Surprising Stuff

Is there over a million dollars unaccounted for in the accounting done by Schenck’s Closing Audit Report for TIF #4?
The answer is yes, and the exact amount is more than that. It was $1,186,742.35 in 2010.

This all started six years ago in Resolution 10-R60 in which the City of Lake Geneva exercised its special assessment powers under section 66.0703 of the Wisconsin Statutes for the improvements on the Edwards Boulevard Extension Project and they assessed the frontage properties. The total assessment in 2010 was $2,146,341.08 of which $1,186,742.35 was shown as deferred and $959,598.73 as exempt. The problem is that the Special Assessments listed on page five of the Schenck SC Closing Audit list only $207,476 of TIF revenue which says that the $1,186,742.35 in Edwards Boulevard Extension special assessments have not been paid, and that they are therefore still owed. Which is logical, because on page two of Resolution 10-R60 it says that the assessments are interest free for 10 years (2020) unless the property is developed. Why pay an interest free assessment before it is due?

Now that the City Council has approved the Closing Audit Report from SchenckSC that does not include the $1,186,742.35 in assessments, what happens to the assessments?

  • Is there no further TIF tracking or TIF accounting of them?
  • So who gets the money or if it is not collected or paid, then who benefits?
  • Was this a simple million-dollar oversight?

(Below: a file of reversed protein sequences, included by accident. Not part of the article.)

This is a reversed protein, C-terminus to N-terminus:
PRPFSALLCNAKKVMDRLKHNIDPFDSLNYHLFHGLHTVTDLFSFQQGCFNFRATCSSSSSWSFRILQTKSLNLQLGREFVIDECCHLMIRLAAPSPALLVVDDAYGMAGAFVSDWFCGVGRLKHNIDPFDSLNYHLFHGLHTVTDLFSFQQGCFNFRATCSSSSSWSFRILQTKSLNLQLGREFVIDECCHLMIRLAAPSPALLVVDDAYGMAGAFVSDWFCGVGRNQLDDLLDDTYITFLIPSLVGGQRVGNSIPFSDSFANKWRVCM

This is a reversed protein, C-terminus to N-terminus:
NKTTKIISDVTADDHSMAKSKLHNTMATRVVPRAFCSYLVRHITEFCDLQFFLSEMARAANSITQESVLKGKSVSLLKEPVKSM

For the city council it was probably just an oversight because not one of them was an alderperson in 2010, so they might easily be blindsided. But the City Attorney who wrote up Resolution 10-R60 (both versions) was Dan “Small Ball” Draper who should not have forgotten the issue after being heavily involved in the multi-year law suit over the changes to Resolution 10-R60 filed by Ed Peller, which the city lost and Ed Peller won. Oh, sorry but the details of the settlement are not currently public!

To see the switch here you have to look at the two versions of Resolution 10-R60. If you go to the city’s website and pull up Resolution 10-R60 from the Oct. 25 2010 packet and request Resolution 10-R60 from the clerk’s office and compare them, you will see that the spread sheet and the data on it in the R08-0014-101 section are not the same. The spread sheet and data were changed from 9/13/2010 to 9/23/2010, and substituted the morning of the City Council vote. The changes between the two versions were the cause of the multi-year Peller law suit filed against the City of Lake Geneva. Who benefits from closing the TIF Audit Report with $1,186,742.3, still unaccounted for, and out in limbo? Well, if paid then the city benefits, but if they are never collected or paid then an outfit called Lake Geneva Investors, LLC benefits.

Ever wonder who they are and why $1,186,742.35 was not included in the Audit? Was it Paid?
The Geneva Shore Report wonders.

Regardless of who benefits, though, all the other TIF taxing bodies lose their share of that money, and that is normally called fraud or theft. Since all members of the city council approved the Schenck’s Closing Audit Report for TIF #4, some of them might want to reconsider their vote to approve the Closing Audit Report as it stands. They can do that when the Mayor asks agenda Item #5: Re-consider business from previous meetings. Just say “I would like change my approval vote on the TIF #4 Closing Audit Report by Schenck”.

If they don’t want to reconsider, and now knowing what’s really happened, then they can sign on for a fraud or theft charge that might just roll on into the council chambers from the Walworth County D.A.’s office, not that those people read the Geneva Shore Report.

Carton of the Week
Terry O’Neill

Riviera Fountain Lake Geneva

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